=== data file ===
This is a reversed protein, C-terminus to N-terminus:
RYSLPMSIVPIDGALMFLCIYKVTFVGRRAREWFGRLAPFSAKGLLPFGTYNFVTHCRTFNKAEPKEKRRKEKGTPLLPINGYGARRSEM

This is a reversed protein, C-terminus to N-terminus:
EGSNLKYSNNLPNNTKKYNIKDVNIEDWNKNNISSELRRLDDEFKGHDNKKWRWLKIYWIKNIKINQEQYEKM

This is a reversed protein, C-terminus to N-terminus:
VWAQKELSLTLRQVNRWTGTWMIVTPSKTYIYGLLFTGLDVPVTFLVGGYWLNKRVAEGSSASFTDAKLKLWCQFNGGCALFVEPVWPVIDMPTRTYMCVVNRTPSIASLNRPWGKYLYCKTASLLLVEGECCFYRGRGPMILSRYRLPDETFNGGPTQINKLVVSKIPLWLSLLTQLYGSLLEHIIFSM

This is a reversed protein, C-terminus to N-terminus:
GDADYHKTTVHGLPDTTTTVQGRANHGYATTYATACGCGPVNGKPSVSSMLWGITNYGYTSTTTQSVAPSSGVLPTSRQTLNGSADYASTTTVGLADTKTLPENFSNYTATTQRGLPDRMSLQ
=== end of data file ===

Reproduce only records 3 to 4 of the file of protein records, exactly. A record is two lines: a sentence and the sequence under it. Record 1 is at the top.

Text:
This is a reversed protein, C-terminus to N-terminus:
VWAQKELSLTLRQVNRWTGTWMIVTPSKTYIYGLLFTGLDVPVTFLVGGYWLNKRVAEGSSASFTDAKLKLWCQFNGGCALFVEPVWPVIDMPTRTYMCVVNRTPSIASLNRPWGKYLYCKTASLLLVEGECCFYRGRGPMILSRYRLPDETFNGGPTQINKLVVSKIPLWLSLLTQLYGSLLEHIIFSM

This is a reversed protein, C-terminus to N-terminus:
GDADYHKTTVHGLPDTTTTVQGRANHGYATTYATACGCGPVNGKPSVSSMLWGITNYGYTSTTTQSVAPSSGVLPTSRQTLNGSADYASTTTVGLADTKTLPENFSNYTATTQRGLPDRMSLQ